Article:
Single Linkage. It uses the smallest distance between objects in two clusters,
Average Linkage. It uses the average distance between all pairs of objects in the two clusters,
Ward Linkage. It is based on the increment or decrement in the value of error sum of squares (ESS). In other words, distance between the clusters is the difference between the ESS for unified cluster and ESS of the individual clusters, where Here, indicates the combined cluster, indicates number of objects in cluster , indicates number of objects in cluster B, indicates th object in the cluster , and indicates centroids of cluster whose value is calculated by
4. Experimental Results
In this section, experiment of duplication detection is performed on the MICC-F220 dataset . This dataset contains 220 images, from them 110 are real and 110 are fake. 10 different combinations of scaling and rotation attacks are already applied to each forged image of the dataset . Images shown in Figure 4 represent the detection results in the presence of various scaling and rotation attacks.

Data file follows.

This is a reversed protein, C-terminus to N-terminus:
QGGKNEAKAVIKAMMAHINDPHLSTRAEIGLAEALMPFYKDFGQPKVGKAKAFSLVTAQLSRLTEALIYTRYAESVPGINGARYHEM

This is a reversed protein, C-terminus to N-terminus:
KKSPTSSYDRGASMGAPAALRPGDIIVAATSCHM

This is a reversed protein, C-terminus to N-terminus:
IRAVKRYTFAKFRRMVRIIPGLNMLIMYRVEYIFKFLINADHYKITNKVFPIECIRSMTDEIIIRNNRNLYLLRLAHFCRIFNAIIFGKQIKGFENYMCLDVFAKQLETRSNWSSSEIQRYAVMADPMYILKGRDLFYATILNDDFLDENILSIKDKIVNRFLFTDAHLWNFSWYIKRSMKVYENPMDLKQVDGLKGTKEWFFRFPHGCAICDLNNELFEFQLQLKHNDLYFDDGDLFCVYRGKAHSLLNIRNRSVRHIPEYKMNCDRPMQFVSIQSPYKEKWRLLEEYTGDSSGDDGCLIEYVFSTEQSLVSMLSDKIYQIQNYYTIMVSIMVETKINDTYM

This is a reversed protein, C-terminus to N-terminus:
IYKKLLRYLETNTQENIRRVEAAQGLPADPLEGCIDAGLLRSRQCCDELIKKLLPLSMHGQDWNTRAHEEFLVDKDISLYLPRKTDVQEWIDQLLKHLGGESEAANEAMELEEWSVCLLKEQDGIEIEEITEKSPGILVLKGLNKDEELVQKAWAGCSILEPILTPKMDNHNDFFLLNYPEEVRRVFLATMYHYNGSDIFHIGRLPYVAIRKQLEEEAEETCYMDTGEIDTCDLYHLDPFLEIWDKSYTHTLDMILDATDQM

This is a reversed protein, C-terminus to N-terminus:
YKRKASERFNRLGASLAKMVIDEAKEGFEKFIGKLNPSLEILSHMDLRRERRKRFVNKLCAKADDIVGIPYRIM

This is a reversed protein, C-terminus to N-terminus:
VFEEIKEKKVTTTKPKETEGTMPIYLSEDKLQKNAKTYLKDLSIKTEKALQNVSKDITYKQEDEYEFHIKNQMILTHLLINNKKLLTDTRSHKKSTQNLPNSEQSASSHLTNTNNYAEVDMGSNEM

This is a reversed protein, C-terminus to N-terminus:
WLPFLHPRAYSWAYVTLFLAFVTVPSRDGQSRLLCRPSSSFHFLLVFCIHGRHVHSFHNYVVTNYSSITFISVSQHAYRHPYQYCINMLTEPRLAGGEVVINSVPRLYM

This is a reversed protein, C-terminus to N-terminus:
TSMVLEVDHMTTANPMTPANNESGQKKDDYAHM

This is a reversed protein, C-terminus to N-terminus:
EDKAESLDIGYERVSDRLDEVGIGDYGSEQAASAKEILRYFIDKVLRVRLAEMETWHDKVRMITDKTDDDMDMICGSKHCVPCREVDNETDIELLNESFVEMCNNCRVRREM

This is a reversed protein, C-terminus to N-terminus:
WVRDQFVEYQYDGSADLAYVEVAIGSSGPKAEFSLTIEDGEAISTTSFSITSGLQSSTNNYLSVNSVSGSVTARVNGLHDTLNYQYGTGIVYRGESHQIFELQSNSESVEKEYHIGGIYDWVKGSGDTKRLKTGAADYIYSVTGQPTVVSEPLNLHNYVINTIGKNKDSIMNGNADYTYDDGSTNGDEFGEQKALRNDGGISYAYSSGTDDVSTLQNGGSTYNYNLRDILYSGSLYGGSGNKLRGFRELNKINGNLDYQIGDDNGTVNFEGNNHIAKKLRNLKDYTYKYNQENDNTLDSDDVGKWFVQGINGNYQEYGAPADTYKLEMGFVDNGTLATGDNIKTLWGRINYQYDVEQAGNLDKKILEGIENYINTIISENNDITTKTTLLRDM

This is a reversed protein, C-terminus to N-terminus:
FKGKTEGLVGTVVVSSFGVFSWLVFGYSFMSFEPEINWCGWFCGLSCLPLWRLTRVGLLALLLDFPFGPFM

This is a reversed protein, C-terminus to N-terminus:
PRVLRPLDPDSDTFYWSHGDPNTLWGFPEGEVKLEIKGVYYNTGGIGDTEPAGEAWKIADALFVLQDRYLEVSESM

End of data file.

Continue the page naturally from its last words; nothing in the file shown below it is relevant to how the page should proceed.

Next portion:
For checking the robustness of this method we applied different attacks on images. Figure 5 depicts the detection result in the presence of compression, for JPEG quality factor 20, 40, 60, and 80, respectively. Figure 6 denotes the detection results in addition of white Gaussian noise whose SNR values are 20, 30, 40, and 50, respectively. In Figure 7, detection results are shown in the presence of Gaussian blurring. The value of the window size is , , and the value of is taken as 0.5, 1. Figure 8 represents the detection results in the presence of Gamma correction values 1.2, 1.4, 1.6, and 1.8. In all these images, copied and pasted regions are represented separately by clusters. A line drawn between two key points indicates that this point matches with each other. The performance of detection method is measured in terms of true positive rate (TPR), false positive rate (FPR), and time complexity where